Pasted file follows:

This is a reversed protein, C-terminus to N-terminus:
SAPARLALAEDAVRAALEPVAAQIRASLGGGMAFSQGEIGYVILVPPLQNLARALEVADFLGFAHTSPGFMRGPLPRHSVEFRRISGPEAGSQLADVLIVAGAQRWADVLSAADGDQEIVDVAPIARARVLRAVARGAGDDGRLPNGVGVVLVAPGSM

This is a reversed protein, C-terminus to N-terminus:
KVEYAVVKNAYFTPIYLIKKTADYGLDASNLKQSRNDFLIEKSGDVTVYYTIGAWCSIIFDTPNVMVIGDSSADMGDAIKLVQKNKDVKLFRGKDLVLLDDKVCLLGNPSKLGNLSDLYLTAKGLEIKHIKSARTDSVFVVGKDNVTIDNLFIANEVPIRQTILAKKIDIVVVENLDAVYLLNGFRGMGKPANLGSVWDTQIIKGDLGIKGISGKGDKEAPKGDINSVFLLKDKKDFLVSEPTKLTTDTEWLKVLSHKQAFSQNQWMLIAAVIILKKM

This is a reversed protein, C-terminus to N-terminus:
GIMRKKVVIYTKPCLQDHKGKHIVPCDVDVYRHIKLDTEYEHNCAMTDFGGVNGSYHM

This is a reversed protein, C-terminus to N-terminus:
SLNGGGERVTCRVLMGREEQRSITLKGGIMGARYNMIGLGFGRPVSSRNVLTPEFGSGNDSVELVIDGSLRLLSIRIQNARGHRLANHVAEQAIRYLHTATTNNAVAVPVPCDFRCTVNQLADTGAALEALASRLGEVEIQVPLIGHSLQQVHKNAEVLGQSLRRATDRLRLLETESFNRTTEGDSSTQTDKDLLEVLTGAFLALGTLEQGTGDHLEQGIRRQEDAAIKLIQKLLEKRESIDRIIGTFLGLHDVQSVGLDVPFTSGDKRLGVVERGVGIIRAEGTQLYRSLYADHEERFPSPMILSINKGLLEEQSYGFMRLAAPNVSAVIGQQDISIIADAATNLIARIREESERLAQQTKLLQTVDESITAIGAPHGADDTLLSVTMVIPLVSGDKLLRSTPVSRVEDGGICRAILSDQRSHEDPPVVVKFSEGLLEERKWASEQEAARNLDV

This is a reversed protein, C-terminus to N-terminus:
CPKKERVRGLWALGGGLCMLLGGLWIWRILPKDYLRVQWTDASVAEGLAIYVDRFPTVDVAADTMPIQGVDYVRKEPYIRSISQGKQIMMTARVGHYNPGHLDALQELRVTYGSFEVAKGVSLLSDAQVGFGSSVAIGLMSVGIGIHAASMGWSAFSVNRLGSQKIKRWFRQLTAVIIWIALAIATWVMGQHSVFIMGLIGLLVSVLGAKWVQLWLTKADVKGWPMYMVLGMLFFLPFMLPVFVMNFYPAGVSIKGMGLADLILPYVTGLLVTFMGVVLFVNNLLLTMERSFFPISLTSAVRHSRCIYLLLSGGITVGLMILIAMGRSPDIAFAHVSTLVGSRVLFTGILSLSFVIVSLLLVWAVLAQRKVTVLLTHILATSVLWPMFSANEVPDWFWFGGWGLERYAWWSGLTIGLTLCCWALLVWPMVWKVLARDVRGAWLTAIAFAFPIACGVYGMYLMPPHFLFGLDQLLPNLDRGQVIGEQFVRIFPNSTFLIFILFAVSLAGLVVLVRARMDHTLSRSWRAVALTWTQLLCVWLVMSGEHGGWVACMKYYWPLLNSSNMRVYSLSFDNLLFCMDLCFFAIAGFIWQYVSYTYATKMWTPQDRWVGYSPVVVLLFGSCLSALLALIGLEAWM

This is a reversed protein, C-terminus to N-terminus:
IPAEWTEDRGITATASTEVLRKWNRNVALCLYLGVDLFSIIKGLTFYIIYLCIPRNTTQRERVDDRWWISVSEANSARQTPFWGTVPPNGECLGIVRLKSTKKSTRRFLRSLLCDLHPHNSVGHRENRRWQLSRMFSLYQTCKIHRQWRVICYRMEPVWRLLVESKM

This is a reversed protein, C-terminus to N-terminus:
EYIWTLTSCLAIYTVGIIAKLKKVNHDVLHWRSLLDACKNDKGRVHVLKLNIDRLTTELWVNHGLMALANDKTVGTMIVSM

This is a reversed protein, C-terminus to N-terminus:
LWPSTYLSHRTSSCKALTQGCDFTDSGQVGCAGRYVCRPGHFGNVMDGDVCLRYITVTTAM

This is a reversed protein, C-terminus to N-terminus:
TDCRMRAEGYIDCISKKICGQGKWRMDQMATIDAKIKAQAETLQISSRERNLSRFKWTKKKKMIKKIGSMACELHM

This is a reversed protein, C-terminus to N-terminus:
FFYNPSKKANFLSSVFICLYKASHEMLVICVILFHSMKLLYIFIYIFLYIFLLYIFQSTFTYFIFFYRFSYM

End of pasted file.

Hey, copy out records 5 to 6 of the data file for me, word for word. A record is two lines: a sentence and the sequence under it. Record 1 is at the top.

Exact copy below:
This is a reversed protein, C-terminus to N-terminus:
CPKKERVRGLWALGGGLCMLLGGLWIWRILPKDYLRVQWTDASVAEGLAIYVDRFPTVDVAADTMPIQGVDYVRKEPYIRSISQGKQIMMTARVGHYNPGHLDALQELRVTYGSFEVAKGVSLLSDAQVGFGSSVAIGLMSVGIGIHAASMGWSAFSVNRLGSQKIKRWFRQLTAVIIWIALAIATWVMGQHSVFIMGLIGLLVSVLGAKWVQLWLTKADVKGWPMYMVLGMLFFLPFMLPVFVMNFYPAGVSIKGMGLADLILPYVTGLLVTFMGVVLFVNNLLLTMERSFFPISLTSAVRHSRCIYLLLSGGITVGLMILIAMGRSPDIAFAHVSTLVGSRVLFTGILSLSFVIVSLLLVWAVLAQRKVTVLLTHILATSVLWPMFSANEVPDWFWFGGWGLERYAWWSGLTIGLTLCCWALLVWPMVWKVLARDVRGAWLTAIAFAFPIACGVYGMYLMPPHFLFGLDQLLPNLDRGQVIGEQFVRIFPNSTFLIFILFAVSLAGLVVLVRARMDHTLSRSWRAVALTWTQLLCVWLVMSGEHGGWVACMKYYWPLLNSSNMRVYSLSFDNLLFCMDLCFFAIAGFIWQYVSYTYATKMWTPQDRWVGYSPVVVLLFGSCLSALLALIGLEAWM

This is a reversed protein, C-terminus to N-terminus:
IPAEWTEDRGITATASTEVLRKWNRNVALCLYLGVDLFSIIKGLTFYIIYLCIPRNTTQRERVDDRWWISVSEANSARQTPFWGTVPPNGECLGIVRLKSTKKSTRRFLRSLLCDLHPHNSVGHRENRRWQLSRMFSLYQTCKIHRQWRVICYRMEPVWRLLVESKM